The rediscovery of Red Cow Parmigiano Reggiano
Why is Red Cow Parmigiano Reggiano so special? It appears that Parmigiano Reggiano got its name from the Reggiana breed of cattle, which the red cattle belong to. This breed produces less quantity, but good quality, milk: 18-20 litres a day, compared to the 30 or more litres of the Friesian cow, and it was precisely because it produced very little that it risked disappearing. In 1986 there were 600 head of cattle, compared to 250 thousand in 1950. Today, with about 3 thousand livestock, Red Cow Parmesan is the great Italian niche cheese: in 2015, 15 thousand wheels of cheese were produced, making up less than 5 percent of the 3 million 300 thousand wheels of Parmigiano Reggiano produced. But it boasts unique features, from the rind to the maturing.
Spot the difference in look and taste
As well as having the name Parmigiano Reggiano (which is what it basically is) stamped along the edge of the wheel, the Red Cow Parmesan stands out for the ray-shaped decoration also on the flat sides of the wheel. Here the wording “vacche rosse” (red cows) is repeated in rays around the central trademark, which portrays a cow or two cows pulling a cart. When comparing a Parmigiano Reggiano and a Parmigiano Reggiano Vacche Rosse, both 24 months old, the latter is lighter in colour, with more marked aromas, less sapid but not less flavoursome, more melt-in-the-mouth.
The ideal maturation is 36 months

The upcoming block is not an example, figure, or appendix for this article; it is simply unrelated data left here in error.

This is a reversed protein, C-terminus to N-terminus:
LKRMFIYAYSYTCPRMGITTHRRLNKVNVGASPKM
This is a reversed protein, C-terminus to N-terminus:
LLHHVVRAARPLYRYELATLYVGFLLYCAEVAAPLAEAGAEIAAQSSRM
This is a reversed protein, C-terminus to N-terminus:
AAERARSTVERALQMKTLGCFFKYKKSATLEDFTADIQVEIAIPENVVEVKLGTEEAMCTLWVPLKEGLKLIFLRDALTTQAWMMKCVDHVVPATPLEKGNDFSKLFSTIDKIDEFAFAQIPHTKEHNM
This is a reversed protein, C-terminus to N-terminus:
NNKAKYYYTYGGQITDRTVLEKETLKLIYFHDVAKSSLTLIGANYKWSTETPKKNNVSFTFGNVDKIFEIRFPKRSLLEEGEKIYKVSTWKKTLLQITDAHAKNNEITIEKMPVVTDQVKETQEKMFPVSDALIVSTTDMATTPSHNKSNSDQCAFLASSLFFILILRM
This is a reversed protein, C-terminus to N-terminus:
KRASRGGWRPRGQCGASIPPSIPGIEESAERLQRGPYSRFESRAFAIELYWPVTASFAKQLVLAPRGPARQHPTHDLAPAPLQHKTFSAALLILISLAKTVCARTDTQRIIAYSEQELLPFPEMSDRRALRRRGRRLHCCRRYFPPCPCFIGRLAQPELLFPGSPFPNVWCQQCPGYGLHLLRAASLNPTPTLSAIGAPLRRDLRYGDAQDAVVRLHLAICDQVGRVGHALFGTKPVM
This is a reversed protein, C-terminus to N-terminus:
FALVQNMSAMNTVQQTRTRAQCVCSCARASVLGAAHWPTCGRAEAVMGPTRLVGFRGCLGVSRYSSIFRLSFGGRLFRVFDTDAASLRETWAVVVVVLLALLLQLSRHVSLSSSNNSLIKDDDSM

Production of the cheese follows the same procedure as for Parmigiano Reggiano, which is stamped with the PDO mark after one year, if it conforms to the production regulations. The second stamping, the one with the red cows, is made after two years, the minimum time necessary before being released onto the market. Connoisseurs recommend the 36-month maturation. This is because the peculiarities of the milk require a slower maturation.
Why is Red Cow Parmigiano Reggiano easier to digest?
The animals are given a varied diet based on fresh grass, except in winter when they are mainly fed on hay, but never with cattle feed. This gets more than one portion of the stomach working, which contains large amounts of an element that is a precursor of fatty acids of the omega 3 family. Another peculiarity (linked to the breed), is having genetically a type of casein (the protein that transforms milk into cheese) suitable for a longer maturation of the product, which makes it easier to digest as the proteins evolve into more simple molecules. The last feature is the structure of the fat globules that allow the cheese to mature for longer without becoming dry.
Valorising an ancient breed
Almost all of the producers have space available to let the animals roam, the ones in the hills can let them graze in the meadows. The wellbeing of the animals is of the utmost importance to those who have chosen to raise this ancient breed of cattle, they don’t select head of cattle that produce more, but those with a better aptitude to breeding, such as the health of the udder, for example, for mechanical milking. As with every self-respecting PDO product, there is the Protection Consortium and, alongside it, the National Association of Reggiana cattle breeders, which all the producers belong to as it is the only association that certifies the product. There are some dairies that collect milk from various producers, although they don’t necessarily only make Parmesan with that milk, however, for the producers themselves it is often the opposite: they specialize (or they are in the process of becoming so) in the raising of this breed.
Consorzio Vacche Rosse, via Fratelli Rosselli 41/2, Reggio Emilia, 05126.96.36.199
Azienda Agricola Grana d’Oro, via Neida 10, Cavriago (Reggio Emilia) 0522.37.07.82 – 3188.8.131.523
Il Cantone, via Cantone 5, San Martino Guastalla (Reggio Emilia) 05184.108.40.206 – 340.3747015; 3220.127.116.118
I sapori delle Vacche Rosse, via G.B. Vico 114 – ss 9, loc. Cella (Reggio Emilia) 0518.104.22.168 – 322.214.171.124